Since I'm standing in for Dave, I thought I'd do a "today in history" Diary and write about something I learned happened today, back in 1927. There was only one Dole Air Race, which in one way was a success and yet held so much tragedy. Join me over the Orange Itzl for more details.
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August 1927, James D. Dole (of Pineapple fame), decided to have an aerial race from Oakland, California to Honolulu, Hawaii. He put up a prize of $25,000 for first place and $10,000 for second place. When the race was announced this was set to be the first trans-Pacific flight in history, however, by the time the race took place that record had already been beaten twice.
On 28 June, about a month after Dole posted the prizes, Air Corps Lieutenants Lester J. Maitland and Albert F. Hegenberger flew a three-engine Atlantic-Fokker C-2 military aircraft from Oakland Municipal Airport to Wheeler Army Airfield on Oahu in 25 hours and 50 minutes.Many people said that didn't count because it was a military flight and this was a civilian race. But then
a young airmail pilot named Ernie Smith and his navigator, Emory Bronte, in a monoplane called City of Oakland and only 27 feet long, made a lurching takeoff on the rutted Oakland field on July 14. And then, out of gas, they crash-landed in a thorn tree on the island of Molokai 26 hours and 36 minutesStill, the race went on. 15 planes signed up, only 11 qualified to actually fly the race. Of those, three crashed before hand, resulting in three deaths. Not exactly a good omen.
By August 16, only 8 aircraft were left to begin:
Pabco Flyer, a Breese-Wilde Monoplane, NX646, flown alone by Livingston Gilson IrvingThe problems for this race didn't end before its beginning however.
Woolaroc, One of two modified Travel Air 5000 aircraft, NX869, flown by Arthur C. Goebel and navigated by William V. Davis Jr.
Oklahoma, a Travel Air 5000 sister ship of Woolaroc, 'NX911, piloted by Bennett Griffin and navigated by Al Henley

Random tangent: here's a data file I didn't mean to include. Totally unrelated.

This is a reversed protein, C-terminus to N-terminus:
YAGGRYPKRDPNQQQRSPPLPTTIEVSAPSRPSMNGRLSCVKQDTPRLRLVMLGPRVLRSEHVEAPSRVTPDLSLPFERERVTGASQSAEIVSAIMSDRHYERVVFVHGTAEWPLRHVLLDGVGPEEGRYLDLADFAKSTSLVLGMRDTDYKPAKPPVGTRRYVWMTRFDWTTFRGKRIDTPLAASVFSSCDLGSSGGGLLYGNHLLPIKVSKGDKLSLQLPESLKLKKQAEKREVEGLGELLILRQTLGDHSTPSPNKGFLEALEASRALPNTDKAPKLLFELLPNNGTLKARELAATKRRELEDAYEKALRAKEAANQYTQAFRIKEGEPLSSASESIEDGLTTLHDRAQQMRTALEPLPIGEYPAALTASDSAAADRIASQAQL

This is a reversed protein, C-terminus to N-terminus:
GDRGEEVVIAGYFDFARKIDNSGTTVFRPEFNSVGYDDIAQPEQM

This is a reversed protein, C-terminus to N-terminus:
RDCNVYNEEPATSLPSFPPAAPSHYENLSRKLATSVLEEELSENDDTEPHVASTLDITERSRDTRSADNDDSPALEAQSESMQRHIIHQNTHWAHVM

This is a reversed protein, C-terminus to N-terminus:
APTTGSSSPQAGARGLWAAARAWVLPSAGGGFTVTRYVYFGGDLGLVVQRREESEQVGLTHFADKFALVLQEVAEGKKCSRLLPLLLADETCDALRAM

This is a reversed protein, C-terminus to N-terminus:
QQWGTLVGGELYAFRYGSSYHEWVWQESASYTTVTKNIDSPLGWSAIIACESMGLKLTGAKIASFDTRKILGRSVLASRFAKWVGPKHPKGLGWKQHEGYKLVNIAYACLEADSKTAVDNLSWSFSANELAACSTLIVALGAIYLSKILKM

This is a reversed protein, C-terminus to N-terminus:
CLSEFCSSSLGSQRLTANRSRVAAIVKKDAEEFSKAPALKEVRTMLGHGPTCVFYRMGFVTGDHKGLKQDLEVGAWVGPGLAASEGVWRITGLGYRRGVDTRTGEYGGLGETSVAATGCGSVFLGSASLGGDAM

Aloha, a Breese-Wilde 5 Monoplane, NX914, flown by Martin Jensen and navigated by Paul Schluter
El Encanto, a Goddard Special metal monoplane, NX5074, flown by Norman A.
Goddard and Kenneth C. Hawkins, which was heavily favored in the pre-race odds
Golden Eagle, the prototype Lockheed Vega 1 monoplane, NX913, flown by Jack Frost and navigated by Gordon Scott
Miss Doran, a Buhl CA-5 Air Sedan, NC2915, flown by Auggy Pedlar, navigated by Vilas R. Knope, and carrying Mildred Doran (the only woman to fly that day)
Dallas Spirit, a Swallow Monoplane, NX941, flown by William Portwood Erwin and navigated by Alvin Eichwaldt
El Encanto crashed on takeoff, the crew was unhurt, however the plane was totaled.
The Pabco Flyer crashed in a marsh, was retrieved and tried a second time only to crash again, never leaving California.
The Golden Eagle took off smoothly and flew off towards Hawaii to great cheers from the crowd.
The Miss Doran took off successfully but returned less than 10 minutes later for repairs. She did manage a successful launch the second time and followed the Golden Eagle towards Hawaii.
Both the Oklahoma and the Dallas Spirit took off fine, but had to return to the start, one with a tear in the fuselage and one with a problem with the tail assembly. Neither attempted a second launch that day.
Both the Aloha and the Woolaroc took off successfully.
So out of 8 competetitors, 4 were in the air, 4 were back at the starting point. The next day the race was over, and the winners were:
Goebel and Davis got their first in Woolaroc. It took 26 hours, 17 minutes, and won them Dole's $25,000.
Martin Jensen and Captain Schluter got there [in Aloha] in 28 hours, 16 minutes, and won $10,000.
The Golden Eagle and Miss Doran were never heard from again despite three submarines being launched to look for them, both were lost at sea somewhere between California and Hawaii. The Dallas Spirit's crew fixed the tail assembly and took off three days later to make the trip and to look for the lost planes. They were never heard from again.
The Miss Doran:
The Golden Eagle:
The Dallas Spirit:
10 lives were lost in the process of this race, in pursuit of the glory of being numbered among the first of the trans-Pacific flights between California and Hawaii (as well as the prize money I'm sure). Was it worth it? Perhaps the survivors thought so, and maybe even the more adventurous among the lost.